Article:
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Leading migrant rescue alliance falls apart over coronavirus handling disagreement

NGOs ended collaboration in Mediterranean amid lack of support from EU governments during pandemic
Inflatable dinghy belonging to Ocean Viking ship carries migrants rescued from Mediterranean Sea last August (AFP)

Europe's leading migrant rescue alliance has fallen apart because of a lack of assistance from governments in the region amid the coronavirus pandemic.

Medecins Sans Frontieres (MSF) and SOS Mediterranee, two French charities that have rescued thousands of migrants from the Mediterranean Sea over the past four years, said they could no longer continue their joint sea-based mission, citing a disagreement related to the handling of coronavirus.

In a statement released on Friday, MSF said it had "taken the very difficult decision to end our partnership with SOS Mediterranee" after a disagreeing over how to deal with pressure from European governments.

The two NGOs had worked together since 2016, rescuing more than 30,000 migrants and refugees from the central Mediterranean, most recently with the Ocean Viking ship.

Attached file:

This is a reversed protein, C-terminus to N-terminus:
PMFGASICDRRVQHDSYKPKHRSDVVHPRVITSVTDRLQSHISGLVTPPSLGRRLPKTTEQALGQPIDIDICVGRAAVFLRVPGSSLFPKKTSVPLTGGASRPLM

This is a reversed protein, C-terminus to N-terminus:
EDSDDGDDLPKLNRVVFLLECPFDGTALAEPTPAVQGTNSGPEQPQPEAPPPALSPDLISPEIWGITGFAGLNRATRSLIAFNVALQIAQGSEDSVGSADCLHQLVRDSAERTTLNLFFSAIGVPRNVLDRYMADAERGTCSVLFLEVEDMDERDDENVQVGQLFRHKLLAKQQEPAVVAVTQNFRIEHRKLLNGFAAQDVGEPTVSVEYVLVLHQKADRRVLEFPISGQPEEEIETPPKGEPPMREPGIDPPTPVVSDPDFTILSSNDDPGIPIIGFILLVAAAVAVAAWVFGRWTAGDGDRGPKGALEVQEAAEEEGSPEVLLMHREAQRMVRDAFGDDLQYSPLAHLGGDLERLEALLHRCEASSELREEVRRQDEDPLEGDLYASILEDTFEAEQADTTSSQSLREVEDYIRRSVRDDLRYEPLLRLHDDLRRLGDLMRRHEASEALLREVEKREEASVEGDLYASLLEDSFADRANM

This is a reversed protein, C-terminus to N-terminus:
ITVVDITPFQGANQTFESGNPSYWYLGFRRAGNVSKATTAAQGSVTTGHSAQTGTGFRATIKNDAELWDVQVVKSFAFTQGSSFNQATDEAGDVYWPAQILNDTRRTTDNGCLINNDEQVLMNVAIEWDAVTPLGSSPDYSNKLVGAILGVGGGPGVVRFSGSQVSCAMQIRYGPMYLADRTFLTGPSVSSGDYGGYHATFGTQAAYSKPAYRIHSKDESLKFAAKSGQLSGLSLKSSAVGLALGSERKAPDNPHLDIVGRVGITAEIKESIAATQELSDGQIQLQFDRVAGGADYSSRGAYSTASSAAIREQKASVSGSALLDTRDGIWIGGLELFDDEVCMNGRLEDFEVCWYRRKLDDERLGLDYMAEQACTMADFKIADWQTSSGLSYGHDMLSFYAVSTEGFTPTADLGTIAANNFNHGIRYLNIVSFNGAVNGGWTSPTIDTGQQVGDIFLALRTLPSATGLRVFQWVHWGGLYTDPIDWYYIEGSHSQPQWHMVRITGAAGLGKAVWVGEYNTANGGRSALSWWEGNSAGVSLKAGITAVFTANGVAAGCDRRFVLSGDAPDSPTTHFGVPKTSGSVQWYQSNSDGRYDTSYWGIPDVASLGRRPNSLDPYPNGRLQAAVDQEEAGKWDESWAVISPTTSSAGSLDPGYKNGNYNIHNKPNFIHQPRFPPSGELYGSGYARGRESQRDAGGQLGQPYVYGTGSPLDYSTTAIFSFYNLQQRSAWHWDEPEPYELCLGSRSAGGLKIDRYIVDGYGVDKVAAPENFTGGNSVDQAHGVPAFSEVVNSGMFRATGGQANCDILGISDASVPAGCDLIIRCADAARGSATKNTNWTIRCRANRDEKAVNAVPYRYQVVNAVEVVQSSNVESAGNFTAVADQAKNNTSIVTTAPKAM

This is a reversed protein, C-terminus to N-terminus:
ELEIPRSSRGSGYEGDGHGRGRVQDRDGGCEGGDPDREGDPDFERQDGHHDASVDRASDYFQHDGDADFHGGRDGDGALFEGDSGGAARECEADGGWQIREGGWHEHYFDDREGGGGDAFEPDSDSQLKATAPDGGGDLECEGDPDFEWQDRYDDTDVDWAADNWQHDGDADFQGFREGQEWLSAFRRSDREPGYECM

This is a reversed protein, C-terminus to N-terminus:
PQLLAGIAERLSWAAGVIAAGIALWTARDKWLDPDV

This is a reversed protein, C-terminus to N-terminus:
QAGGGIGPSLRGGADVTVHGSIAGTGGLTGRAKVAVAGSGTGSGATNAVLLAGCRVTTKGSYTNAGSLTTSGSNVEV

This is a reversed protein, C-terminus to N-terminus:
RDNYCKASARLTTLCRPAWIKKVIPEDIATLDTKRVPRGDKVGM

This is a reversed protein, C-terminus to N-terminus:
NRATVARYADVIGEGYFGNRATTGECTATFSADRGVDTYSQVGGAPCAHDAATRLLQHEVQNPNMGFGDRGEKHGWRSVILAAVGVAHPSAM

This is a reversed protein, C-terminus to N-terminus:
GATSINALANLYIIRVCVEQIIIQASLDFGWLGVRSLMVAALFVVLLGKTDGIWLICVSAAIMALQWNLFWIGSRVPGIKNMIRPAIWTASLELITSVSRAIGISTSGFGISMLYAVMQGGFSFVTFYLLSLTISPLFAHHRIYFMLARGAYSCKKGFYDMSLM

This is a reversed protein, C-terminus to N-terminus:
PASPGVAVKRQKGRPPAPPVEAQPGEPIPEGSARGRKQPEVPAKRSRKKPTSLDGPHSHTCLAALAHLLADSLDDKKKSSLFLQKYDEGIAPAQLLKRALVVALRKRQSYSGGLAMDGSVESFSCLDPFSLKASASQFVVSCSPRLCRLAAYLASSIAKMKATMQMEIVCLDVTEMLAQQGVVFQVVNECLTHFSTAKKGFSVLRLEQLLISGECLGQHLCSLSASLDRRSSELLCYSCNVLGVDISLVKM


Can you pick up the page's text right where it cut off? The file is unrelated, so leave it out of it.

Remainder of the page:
MSF operations manager Annemarie Loof accused European countries of using the pandemic as an excuse to "shirk search and rescue obligations" to those trying to cross the Mediterranean.

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Furthermore, EU states have created "hostility" towards NGO search-and-rescue operations by "shutting their ports, leaving few assurances of a place of safety for disembarking rescued people," Loof said.

"Although both MSF and SOS Mediterranee agree on the vital need for our lifesaving work at sea, SOS Mediterranee felt further assurance from states regarding a place of safety was necessary before sailing," she added.

"For MSF, the humanitarian imperative to act was immediate, with or without such assurances: we could not stand by with a fully equipped search and rescue ship in port as people continue to flee Libya and risk drowning."

SOS Mediterranee's Sophie Beau told AFP she could not guarantee the safety of either the crews or the people being rescued.

"We could not take responsibility for going back to sea when all the indicators are in the red," she said.  

More than 100,000 migrants tried to cross the Mediterranean last year, with at least 1,200 dying in the attempt, according to the UN's International Organisation for Migration (IOM). 

Many disembarked from ports in war-torn Libya and headed for Italy, whose government caused outrage among NGOs last week by closing its ports to restrict the spread of coronavirus.